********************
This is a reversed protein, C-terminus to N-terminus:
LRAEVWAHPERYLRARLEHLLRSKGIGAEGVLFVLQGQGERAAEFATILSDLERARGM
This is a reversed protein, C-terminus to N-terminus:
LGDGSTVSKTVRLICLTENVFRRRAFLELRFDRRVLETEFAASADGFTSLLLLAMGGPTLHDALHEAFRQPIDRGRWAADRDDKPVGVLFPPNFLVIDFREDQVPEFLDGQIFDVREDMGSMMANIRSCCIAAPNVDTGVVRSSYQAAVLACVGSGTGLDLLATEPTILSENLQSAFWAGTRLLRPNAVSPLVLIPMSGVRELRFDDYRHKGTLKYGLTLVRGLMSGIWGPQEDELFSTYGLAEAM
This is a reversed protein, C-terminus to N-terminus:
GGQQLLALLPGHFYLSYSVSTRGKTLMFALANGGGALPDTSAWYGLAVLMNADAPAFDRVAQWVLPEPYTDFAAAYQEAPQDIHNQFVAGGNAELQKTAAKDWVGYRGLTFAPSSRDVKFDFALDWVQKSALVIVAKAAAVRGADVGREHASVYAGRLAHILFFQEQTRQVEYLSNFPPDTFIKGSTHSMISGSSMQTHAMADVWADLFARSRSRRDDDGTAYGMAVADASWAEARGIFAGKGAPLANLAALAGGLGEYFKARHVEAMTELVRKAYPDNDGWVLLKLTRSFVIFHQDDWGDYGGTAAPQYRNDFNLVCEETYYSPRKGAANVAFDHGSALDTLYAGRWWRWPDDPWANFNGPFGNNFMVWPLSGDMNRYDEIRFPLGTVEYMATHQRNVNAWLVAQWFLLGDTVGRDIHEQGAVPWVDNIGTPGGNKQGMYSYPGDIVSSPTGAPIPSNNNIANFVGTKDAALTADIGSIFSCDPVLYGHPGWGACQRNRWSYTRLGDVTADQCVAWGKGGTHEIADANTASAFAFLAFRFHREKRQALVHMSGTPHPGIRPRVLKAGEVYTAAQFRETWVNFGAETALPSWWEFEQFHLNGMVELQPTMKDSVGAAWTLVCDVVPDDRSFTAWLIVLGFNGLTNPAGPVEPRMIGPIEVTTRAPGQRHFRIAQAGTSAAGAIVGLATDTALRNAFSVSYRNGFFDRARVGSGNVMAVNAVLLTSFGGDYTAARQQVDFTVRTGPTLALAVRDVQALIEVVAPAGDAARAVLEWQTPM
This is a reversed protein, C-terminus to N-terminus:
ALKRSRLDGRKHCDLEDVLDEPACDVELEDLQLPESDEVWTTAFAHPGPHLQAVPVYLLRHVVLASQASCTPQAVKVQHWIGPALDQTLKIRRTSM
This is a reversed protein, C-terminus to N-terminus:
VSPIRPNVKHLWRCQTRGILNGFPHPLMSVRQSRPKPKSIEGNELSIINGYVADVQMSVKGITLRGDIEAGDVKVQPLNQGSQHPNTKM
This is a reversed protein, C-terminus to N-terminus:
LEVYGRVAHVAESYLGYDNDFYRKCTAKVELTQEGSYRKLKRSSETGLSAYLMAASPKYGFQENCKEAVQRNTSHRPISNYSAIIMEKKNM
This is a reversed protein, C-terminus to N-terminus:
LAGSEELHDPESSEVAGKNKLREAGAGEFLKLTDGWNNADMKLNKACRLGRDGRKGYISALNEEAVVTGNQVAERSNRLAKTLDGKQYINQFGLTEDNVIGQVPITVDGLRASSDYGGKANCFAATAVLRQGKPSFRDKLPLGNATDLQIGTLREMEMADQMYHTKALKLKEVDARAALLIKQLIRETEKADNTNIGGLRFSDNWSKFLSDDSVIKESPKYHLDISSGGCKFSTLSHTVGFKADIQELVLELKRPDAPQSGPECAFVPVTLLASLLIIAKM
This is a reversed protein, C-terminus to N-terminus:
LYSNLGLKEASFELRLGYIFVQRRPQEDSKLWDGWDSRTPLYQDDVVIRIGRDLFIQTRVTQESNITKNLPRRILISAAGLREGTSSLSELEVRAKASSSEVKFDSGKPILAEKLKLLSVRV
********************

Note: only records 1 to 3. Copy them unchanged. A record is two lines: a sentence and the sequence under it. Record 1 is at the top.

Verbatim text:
This is a reversed protein, C-terminus to N-terminus:
LRAEVWAHPERYLRARLEHLLRSKGIGAEGVLFVLQGQGERAAEFATILSDLERARGM
This is a reversed protein, C-terminus to N-terminus:
LGDGSTVSKTVRLICLTENVFRRRAFLELRFDRRVLETEFAASADGFTSLLLLAMGGPTLHDALHEAFRQPIDRGRWAADRDDKPVGVLFPPNFLVIDFREDQVPEFLDGQIFDVREDMGSMMANIRSCCIAAPNVDTGVVRSSYQAAVLACVGSGTGLDLLATEPTILSENLQSAFWAGTRLLRPNAVSPLVLIPMSGVRELRFDDYRHKGTLKYGLTLVRGLMSGIWGPQEDELFSTYGLAEAM
This is a reversed protein, C-terminus to N-terminus:
GGQQLLALLPGHFYLSYSVSTRGKTLMFALANGGGALPDTSAWYGLAVLMNADAPAFDRVAQWVLPEPYTDFAAAYQEAPQDIHNQFVAGGNAELQKTAAKDWVGYRGLTFAPSSRDVKFDFALDWVQKSALVIVAKAAAVRGADVGREHASVYAGRLAHILFFQEQTRQVEYLSNFPPDTFIKGSTHSMISGSSMQTHAMADVWADLFARSRSRRDDDGTAYGMAVADASWAEARGIFAGKGAPLANLAALAGGLGEYFKARHVEAMTELVRKAYPDNDGWVLLKLTRSFVIFHQDDWGDYGGTAAPQYRNDFNLVCEETYYSPRKGAANVAFDHGSALDTLYAGRWWRWPDDPWANFNGPFGNNFMVWPLSGDMNRYDEIRFPLGTVEYMATHQRNVNAWLVAQWFLLGDTVGRDIHEQGAVPWVDNIGTPGGNKQGMYSYPGDIVSSPTGAPIPSNNNIANFVGTKDAALTADIGSIFSCDPVLYGHPGWGACQRNRWSYTRLGDVTADQCVAWGKGGTHEIADANTASAFAFLAFRFHREKRQALVHMSGTPHPGIRPRVLKAGEVYTAAQFRETWVNFGAETALPSWWEFEQFHLNGMVELQPTMKDSVGAAWTLVCDVVPDDRSFTAWLIVLGFNGLTNPAGPVEPRMIGPIEVTTRAPGQRHFRIAQAGTSAAGAIVGLATDTALRNAFSVSYRNGFFDRARVGSGNVMAVNAVLLTSFGGDYTAARQQVDFTVRTGPTLALAVRDVQALIEVVAPAGDAARAVLEWQTPM